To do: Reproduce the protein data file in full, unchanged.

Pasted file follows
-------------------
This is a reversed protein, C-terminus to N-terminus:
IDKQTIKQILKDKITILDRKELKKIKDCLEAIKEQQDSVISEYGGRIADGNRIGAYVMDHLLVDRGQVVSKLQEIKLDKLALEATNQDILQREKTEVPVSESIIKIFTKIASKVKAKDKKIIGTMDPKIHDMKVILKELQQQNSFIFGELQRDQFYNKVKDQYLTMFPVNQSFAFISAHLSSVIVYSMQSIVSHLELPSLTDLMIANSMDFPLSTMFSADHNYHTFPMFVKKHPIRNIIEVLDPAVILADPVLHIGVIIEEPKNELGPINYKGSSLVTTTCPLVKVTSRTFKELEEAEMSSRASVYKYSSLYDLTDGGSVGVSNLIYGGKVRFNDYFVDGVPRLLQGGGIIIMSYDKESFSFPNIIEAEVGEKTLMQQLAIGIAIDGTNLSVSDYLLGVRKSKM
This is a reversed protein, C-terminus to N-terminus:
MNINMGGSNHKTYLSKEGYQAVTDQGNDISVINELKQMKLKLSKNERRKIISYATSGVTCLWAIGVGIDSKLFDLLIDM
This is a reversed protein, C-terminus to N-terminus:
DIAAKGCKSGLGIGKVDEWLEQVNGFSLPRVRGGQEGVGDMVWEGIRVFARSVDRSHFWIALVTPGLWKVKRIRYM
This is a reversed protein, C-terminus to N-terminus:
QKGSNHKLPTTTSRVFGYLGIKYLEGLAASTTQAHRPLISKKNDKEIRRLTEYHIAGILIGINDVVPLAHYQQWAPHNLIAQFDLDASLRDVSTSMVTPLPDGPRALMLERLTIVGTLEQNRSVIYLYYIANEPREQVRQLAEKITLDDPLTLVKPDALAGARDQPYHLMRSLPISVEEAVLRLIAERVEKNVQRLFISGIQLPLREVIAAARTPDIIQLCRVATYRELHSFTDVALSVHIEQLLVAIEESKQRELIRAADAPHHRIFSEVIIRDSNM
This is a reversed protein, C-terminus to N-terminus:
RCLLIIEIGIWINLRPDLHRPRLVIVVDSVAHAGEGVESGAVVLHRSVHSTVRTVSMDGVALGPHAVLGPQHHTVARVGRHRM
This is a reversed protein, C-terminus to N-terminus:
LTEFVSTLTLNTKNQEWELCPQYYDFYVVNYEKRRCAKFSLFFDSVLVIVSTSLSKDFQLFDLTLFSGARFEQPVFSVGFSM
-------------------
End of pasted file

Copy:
This is a reversed protein, C-terminus to N-terminus:
IDKQTIKQILKDKITILDRKELKKIKDCLEAIKEQQDSVISEYGGRIADGNRIGAYVMDHLLVDRGQVVSKLQEIKLDKLALEATNQDILQREKTEVPVSESIIKIFTKIASKVKAKDKKIIGTMDPKIHDMKVILKELQQQNSFIFGELQRDQFYNKVKDQYLTMFPVNQSFAFISAHLSSVIVYSMQSIVSHLELPSLTDLMIANSMDFPLSTMFSADHNYHTFPMFVKKHPIRNIIEVLDPAVILADPVLHIGVIIEEPKNELGPINYKGSSLVTTTCPLVKVTSRTFKELEEAEMSSRASVYKYSSLYDLTDGGSVGVSNLIYGGKVRFNDYFVDGVPRLLQGGGIIIMSYDKESFSFPNIIEAEVGEKTLMQQLAIGIAIDGTNLSVSDYLLGVRKSKM
This is a reversed protein, C-terminus to N-terminus:
MNINMGGSNHKTYLSKEGYQAVTDQGNDISVINELKQMKLKLSKNERRKIISYATSGVTCLWAIGVGIDSKLFDLLIDM
This is a reversed protein, C-terminus to N-terminus:
DIAAKGCKSGLGIGKVDEWLEQVNGFSLPRVRGGQEGVGDMVWEGIRVFARSVDRSHFWIALVTPGLWKVKRIRYM
This is a reversed protein, C-terminus to N-terminus:
QKGSNHKLPTTTSRVFGYLGIKYLEGLAASTTQAHRPLISKKNDKEIRRLTEYHIAGILIGINDVVPLAHYQQWAPHNLIAQFDLDASLRDVSTSMVTPLPDGPRALMLERLTIVGTLEQNRSVIYLYYIANEPREQVRQLAEKITLDDPLTLVKPDALAGARDQPYHLMRSLPISVEEAVLRLIAERVEKNVQRLFISGIQLPLREVIAAARTPDIIQLCRVATYRELHSFTDVALSVHIEQLLVAIEESKQRELIRAADAPHHRIFSEVIIRDSNM
This is a reversed protein, C-terminus to N-terminus:
RCLLIIEIGIWINLRPDLHRPRLVIVVDSVAHAGEGVESGAVVLHRSVHSTVRTVSMDGVALGPHAVLGPQHHTVARVGRHRM
This is a reversed protein, C-terminus to N-terminus:
LTEFVSTLTLNTKNQEWELCPQYYDFYVVNYEKRRCAKFSLFFDSVLVIVSTSLSKDFQLFDLTLFSGARFEQPVFSVGFSM